They've loped to the southern edge of Wyoming's Wind River Range, and straggled into northwestern Colorado. They've filled Montana forests near Missoula, Helena and Bozeman. They've crossed the Idaho Panhandle, padding into north-central Washington and eastern Oregon. And despite disease outbreaks and being shot by the feds for devouring the occasional cow, every year since gray wolves were reintroduced to the Northern Rockies, their numbers have increased. Until now, that is.
When U.S. Fish and Wildlife Service officials removed the wolves from the endangered species list and handed management over to Idaho, Wyoming and Montana this spring, they expected the population, which was around 1,500 at the beginning of 2008, to grow to more than 2,000 by this summer. But a recent census suggests there are now only about 1,455 wolves in the ecosystem. The lack of growth could be due to disease, or to the animals filling up the area's available habitat. Some enviros say it could also be the increased killing of wolves under state management. The finding came as the agency, prompted by a recent court ruling, asked to restore endangered species protection to the animals while it reconsiders the population's genetic viability and Wyoming's management plan, which allows wolves to be shot on sight outside of the Yellowstone area.
Wyoming lawmakers are discussing their options -- which could include suing the feds or modifying the state plan so that wolves can't be killed quite so easily -- in an effort to restore state control. But that possibility looks a bit hazy after another court ruling. On Sept. 29, Washington, D.C., District Judge Paul L. Friedman suspended the U.S. Fish and Wildlife Service's 2007 delisting of the approximately 4,000 gray wolves that roam the states surrounding the Great Lakes. Friedman said the agency failed to show that its decision to simultaneously declare the region's wolves a distinct subpopulation and remove their federal protections was legal under the Endangered Species Act. Environmental groups say the ruling, coupled with the Northern Rockies wolf decision, should make it harder to strip endangered species protections in a piecemeal way. It could also be a boon to groups suing to restore federal protection to Yellowstone's grizzly bears, which were delisted in 2007.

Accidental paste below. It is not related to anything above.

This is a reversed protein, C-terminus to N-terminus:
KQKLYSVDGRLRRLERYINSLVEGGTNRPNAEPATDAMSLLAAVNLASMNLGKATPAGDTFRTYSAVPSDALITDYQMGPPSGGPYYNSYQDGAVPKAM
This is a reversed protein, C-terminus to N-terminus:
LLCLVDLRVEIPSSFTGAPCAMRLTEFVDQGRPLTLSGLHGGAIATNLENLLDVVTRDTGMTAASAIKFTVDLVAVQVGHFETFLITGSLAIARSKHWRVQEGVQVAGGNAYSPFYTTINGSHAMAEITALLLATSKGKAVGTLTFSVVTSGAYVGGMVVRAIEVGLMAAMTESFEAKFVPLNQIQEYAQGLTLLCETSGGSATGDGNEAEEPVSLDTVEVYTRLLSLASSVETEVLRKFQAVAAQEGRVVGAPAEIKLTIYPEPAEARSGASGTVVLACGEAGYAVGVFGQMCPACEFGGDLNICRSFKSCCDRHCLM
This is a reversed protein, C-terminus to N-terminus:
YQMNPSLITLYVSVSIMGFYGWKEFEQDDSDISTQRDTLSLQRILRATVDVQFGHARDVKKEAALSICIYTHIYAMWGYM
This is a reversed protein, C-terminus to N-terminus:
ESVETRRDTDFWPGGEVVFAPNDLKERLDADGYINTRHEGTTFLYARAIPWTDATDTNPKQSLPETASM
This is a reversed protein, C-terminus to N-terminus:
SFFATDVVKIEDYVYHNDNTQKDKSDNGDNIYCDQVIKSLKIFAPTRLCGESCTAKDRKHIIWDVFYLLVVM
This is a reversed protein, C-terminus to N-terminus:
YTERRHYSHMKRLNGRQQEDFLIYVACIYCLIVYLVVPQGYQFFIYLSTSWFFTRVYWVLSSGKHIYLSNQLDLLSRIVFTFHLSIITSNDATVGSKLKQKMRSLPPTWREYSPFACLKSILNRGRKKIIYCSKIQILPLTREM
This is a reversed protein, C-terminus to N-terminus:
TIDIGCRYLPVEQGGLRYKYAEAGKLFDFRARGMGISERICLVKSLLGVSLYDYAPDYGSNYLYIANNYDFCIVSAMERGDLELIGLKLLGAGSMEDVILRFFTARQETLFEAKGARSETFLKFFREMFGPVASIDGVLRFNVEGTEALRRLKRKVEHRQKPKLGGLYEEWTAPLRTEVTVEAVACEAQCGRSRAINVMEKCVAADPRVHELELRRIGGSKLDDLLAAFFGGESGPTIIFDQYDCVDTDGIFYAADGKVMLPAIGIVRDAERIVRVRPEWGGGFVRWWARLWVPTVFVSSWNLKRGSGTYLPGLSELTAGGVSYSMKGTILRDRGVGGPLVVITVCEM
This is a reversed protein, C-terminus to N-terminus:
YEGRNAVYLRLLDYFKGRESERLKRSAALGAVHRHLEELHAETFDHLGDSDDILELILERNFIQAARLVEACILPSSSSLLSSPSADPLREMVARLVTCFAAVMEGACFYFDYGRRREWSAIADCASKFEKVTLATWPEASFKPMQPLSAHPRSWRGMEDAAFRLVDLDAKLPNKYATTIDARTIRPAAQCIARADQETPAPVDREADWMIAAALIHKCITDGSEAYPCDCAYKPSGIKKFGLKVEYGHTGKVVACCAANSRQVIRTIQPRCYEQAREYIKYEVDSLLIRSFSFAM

The wildlife wars don't stop there, though. Environmental groups have hauled the U.S. Fish and Wildlife Service back into court over its second decision not to extend Endangered Species Act protections to wolverines. After a court order forced it to reconsider the status of the California red-legged frog, the agency released plans to designate 1.8 million acres of critical habitat for the threatened amphibian -- three times more than what had been proposed under the meddling influence of former Interior Department official Julie MacDonald back in 2006. Meanwhile, another species the agency is reconsidering for federal protection is declining in Nevada. Wildlife officials estimate there are 70,000 to 80,000 sage grouse in the state this year, down from 100,000 in 2005.
At least grizzlies appear to be doing well in northwestern Montana's 7.8 million-acre Continental Divide ecosystem, where they are officially listed as threatened. A five-year, $4.8 million federal study released this month estimates that 765 grizzlies now roam the area -- about two and a half times more than previously estimated. The bears have expanded their range 2.6 million acres beyond recovery area boundaries set in 1993.
At the state level, critters in parts of Colorado and Montana are getting some unprecedented (if still weaker than hoped for) protection from oil and gas development. Colorado's Oil and Gas Conservation Commission has reworked more than 80 of its rules over the last three months, tentatively passing measures in late September that will, for the first time, require companies to consult with state wildlife officials to minimize drilling's impacts on species like mule deer, elk and sage grouse in sensitive wintering and mating habitat. Companies will also have to clump development to preserve more undisturbed land, and avoid drilling and laying pipelines within 300 feet of cutthroat trout streams, among other rules. Meanwhile, the Montana Oil and Gas Conservation Board forbid roads, drilling, and wellpads within a quarter mile of waterways on 16 new leases on state trust lands along the Yellowstone, Shields and Boulder rivers -- all renowned for their trout fisheries.